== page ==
Thursday, February 23, 2012

Recent Acceleration of US Oil Efficiency


The above picture shows the amount of gross domestic product produced by the US economy per barrel of oil consumed on a quarterly basis from 1965 through the end of 2011.  The data are from the BEA and the EIA and are expressed in $2005.

The graph tells an interesting story.  Prior to the late 1970s, the US economy used oil very inefficiently (because it had been very cheap for a long time).  After the oil shocks of 1973 and particularly 1979, oil efficiency began to rise rapidly in the early 1980s.  Then it slowed down after the price pressure was off, but continued to rise at a steady moderate pace from the late 1980s through the mid 2000s.  In the later stages of the 2005-2008 oil shock, it rose sharply, but then appeared to be set back by the great recession.  Then in 2010-2011 it has again been rising very sharply, presumably under the influence of fairly high prices.

Overall, there has been a 150% improvement in this ratio since the lows of the mid 1970s. There has been almost a 25% improvement just since the beginning of 2005.

Americans do seem to be slowly getting the message.  With sustained high prices, when there is at least modest economic growth, people focus on making their operations use oil more efficiently, and the results are showing up in the national statistics.

12 comments:

sunbeam said...

I've certainly noticed this effect, and I think numerous other people have noted it as well.

But a cynic would like to see a graph of the "financialization" of the US economy and see how closely the shape follows the graph you have here.

It just seems to me that a graph of the fraction of the economy that is FIRE during the same time period might be enlightening.

cimon9999 said...

Interesting post.

The 2009 national household travel survey shows average car occupancy at 1.67, the same as in 1990, and down from 1.9 in 1977.

http://nhts.ornl.gov/2009/pub/stt.pdf

Miles per vehicle is down from 12,500 in 1990 to 10,000 in 2009.

Vehicle miles travelled per capita is down from 30 in 2001 to 26 in 2009.

Greg T. Jeffers said...

What sunbeam said.

Alexander Ac said...

As James Howard Kunstler says:

"Increasing efficiency is the fastest way to hell",

Alex

Lucas Durand said...

No doubt price is having an effect on how efficiently peole use oil...

But being a bit of a cynic, I suspect that a component of this perceived efficiency is likely due to the "financialization" of the US economy, as sunbeam suggested.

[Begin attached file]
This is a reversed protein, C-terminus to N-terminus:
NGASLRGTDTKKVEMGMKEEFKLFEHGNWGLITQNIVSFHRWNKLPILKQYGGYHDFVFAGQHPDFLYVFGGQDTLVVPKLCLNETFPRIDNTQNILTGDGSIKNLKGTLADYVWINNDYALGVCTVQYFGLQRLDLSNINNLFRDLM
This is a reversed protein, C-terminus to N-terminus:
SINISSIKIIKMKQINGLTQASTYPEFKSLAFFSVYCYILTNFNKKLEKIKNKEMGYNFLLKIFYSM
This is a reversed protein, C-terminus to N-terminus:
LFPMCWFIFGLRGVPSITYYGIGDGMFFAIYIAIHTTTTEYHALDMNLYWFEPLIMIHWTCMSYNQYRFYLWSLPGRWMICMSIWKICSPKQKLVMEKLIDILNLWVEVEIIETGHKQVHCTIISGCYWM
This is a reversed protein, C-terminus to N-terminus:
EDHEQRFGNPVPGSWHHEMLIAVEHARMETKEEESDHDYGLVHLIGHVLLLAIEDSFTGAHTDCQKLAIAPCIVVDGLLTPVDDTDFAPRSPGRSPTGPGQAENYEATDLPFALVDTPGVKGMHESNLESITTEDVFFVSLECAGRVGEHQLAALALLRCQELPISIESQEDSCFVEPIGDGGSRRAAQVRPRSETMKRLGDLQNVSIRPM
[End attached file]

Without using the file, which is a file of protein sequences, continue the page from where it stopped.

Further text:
Gail the Actuary posted an analysis of the global energy intensity of GDP at TOD that may provide some insight:
http://www.theoildrum.com/node/8615

According to Gail, decoupling of energy consumption and GDP growth can be observed in a number of contries but overall the energy intensity of global GDP remains relatively constant, suggesting that outsourcing of more intense energy consumption (heavy industry for example) may provide the illusion of more efficient GDP growth in certain individual countries.

Brian said...

@sunbeam - I agree, I suspect this has much more to do with the measure of GDP and the financialization and globalization of the economy than it does with concrete efficiency improvements. I think most of these efficiency "gains" are fictional, appearing only because we measure the wrong things, and resulting in a weaker overall economy and society. I would love to believe that it is reflective of wide-spread behavioral change, but I see little or no evidence to support that position.

rks said...

Incentive to efficiency doesn't do as much as the carbon tax/market people think. Rather more efficient businesses come along and outcompete the less efficient. And it is a slow process. There's a long way to go to squeeze the efficiency out of the rises we've had.

sunbeam said...

Oh people are changing their behavior somewhat, at least us peon types.

But the US has a ways to go to reach even a European level of efficiency.

The oil shock associated with Katrina is when I first noticed a change in behavior on the personal level.

But considering how this nation is laid out (sprawl, etc) increased personal willingness to conserve doesn't make a big dent.

Stuart Staniford said...

Lucas: I think when it comes to decarbonization, there is a lot to the idea that the developed world has just outsourced a portion of their carbon emissions to Asia. But it's far less clear with respect to oil efficiency, since manufacturing is not particularly oil intensive (it relies on electricity - largely from coal - and process heat - largely from coal or natural gas.

Stuart Staniford said...

Sunbeam - on the financialization thing, see today's post.

On Europe - I completely agree that Europe is more oil efficient than the US and the US still has a long way to go. However, it's going to take a long time to erase the benefits of mainly having urbanized in the nineteenth century, rather than mainly during the twentieth century. Urban form changes slowly.

Stuart Staniford said...

Sunbeam - from Q1 2005 to Q4 2011, real GDP (annualized in 2005 dollars) increased from $12.5 trillion to $13.4 trillion. Meanwhile, US oil consumption decreased from 20.8 mbd to 18.5mbd 13.4/12.5*20.8/18.5 = 120%

Hell_Is_Like_Newark said...

Does that chart include converting natural gas over to a barrel of oil equivalent?

Starting in the 50' and later the 60's, natural gas became readily available and partially replaced oil as an energy and feed stock source (chemicals).

Before that time, the 'gas' that powered your stove was manufactured gas (aka producer gas) produced from cracking coal. It was more carbon monoxide than methane.